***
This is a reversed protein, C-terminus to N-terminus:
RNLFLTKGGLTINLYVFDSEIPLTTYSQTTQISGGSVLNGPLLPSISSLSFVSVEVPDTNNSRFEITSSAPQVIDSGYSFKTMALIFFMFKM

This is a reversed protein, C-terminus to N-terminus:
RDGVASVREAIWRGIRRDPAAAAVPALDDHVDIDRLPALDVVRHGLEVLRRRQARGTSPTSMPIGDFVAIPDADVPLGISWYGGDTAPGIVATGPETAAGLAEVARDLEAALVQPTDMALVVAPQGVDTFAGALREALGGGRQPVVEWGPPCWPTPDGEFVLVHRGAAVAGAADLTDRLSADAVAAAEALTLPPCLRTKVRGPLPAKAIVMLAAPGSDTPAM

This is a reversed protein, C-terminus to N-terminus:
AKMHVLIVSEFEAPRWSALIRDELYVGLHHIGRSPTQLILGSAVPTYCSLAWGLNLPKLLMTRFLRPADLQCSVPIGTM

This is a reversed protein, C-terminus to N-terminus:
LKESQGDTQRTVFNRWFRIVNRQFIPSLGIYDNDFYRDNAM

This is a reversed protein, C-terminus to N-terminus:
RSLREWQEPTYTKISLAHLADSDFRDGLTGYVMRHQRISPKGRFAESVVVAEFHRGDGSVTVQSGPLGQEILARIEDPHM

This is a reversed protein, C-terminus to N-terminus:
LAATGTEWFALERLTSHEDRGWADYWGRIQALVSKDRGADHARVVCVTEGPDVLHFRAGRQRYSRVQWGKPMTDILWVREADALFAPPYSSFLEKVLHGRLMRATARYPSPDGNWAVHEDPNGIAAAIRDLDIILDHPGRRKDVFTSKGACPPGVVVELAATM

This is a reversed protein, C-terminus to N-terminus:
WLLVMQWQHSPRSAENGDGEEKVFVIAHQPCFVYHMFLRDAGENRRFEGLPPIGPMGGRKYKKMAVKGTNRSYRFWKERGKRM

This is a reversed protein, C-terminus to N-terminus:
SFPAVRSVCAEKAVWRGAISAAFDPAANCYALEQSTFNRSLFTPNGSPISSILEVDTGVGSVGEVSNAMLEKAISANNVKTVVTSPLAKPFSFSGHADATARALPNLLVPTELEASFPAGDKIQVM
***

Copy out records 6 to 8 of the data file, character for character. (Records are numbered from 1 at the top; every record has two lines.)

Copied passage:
This is a reversed protein, C-terminus to N-terminus:
LAATGTEWFALERLTSHEDRGWADYWGRIQALVSKDRGADHARVVCVTEGPDVLHFRAGRQRYSRVQWGKPMTDILWVREADALFAPPYSSFLEKVLHGRLMRATARYPSPDGNWAVHEDPNGIAAAIRDLDIILDHPGRRKDVFTSKGACPPGVVVELAATM

This is a reversed protein, C-terminus to N-terminus:
WLLVMQWQHSPRSAENGDGEEKVFVIAHQPCFVYHMFLRDAGENRRFEGLPPIGPMGGRKYKKMAVKGTNRSYRFWKERGKRM

This is a reversed protein, C-terminus to N-terminus:
SFPAVRSVCAEKAVWRGAISAAFDPAANCYALEQSTFNRSLFTPNGSPISSILEVDTGVGSVGEVSNAMLEKAISANNVKTVVTSPLAKPFSFSGHADATARALPNLLVPTELEASFPAGDKIQVM